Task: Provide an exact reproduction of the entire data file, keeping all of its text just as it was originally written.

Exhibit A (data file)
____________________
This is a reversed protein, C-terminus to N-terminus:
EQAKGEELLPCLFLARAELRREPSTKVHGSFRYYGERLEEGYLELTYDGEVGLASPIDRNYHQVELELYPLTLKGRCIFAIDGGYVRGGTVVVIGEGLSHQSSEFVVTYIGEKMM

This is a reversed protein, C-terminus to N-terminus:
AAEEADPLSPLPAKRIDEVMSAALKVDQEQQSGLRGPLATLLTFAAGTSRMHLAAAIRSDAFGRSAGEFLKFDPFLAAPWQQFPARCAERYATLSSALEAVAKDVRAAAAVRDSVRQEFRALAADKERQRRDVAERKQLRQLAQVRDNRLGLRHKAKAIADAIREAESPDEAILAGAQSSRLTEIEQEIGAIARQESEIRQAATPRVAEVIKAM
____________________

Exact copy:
This is a reversed protein, C-terminus to N-terminus:
EQAKGEELLPCLFLARAELRREPSTKVHGSFRYYGERLEEGYLELTYDGEVGLASPIDRNYHQVELELYPLTLKGRCIFAIDGGYVRGGTVVVIGEGLSHQSSEFVVTYIGEKMM

This is a reversed protein, C-terminus to N-terminus:
AAEEADPLSPLPAKRIDEVMSAALKVDQEQQSGLRGPLATLLTFAAGTSRMHLAAAIRSDAFGRSAGEFLKFDPFLAAPWQQFPARCAERYATLSSALEAVAKDVRAAAAVRDSVRQEFRALAADKERQRRDVAERKQLRQLAQVRDNRLGLRHKAKAIADAIREAESPDEAILAGAQSSRLTEIEQEIGAIARQESEIRQAATPRVAEVIKAM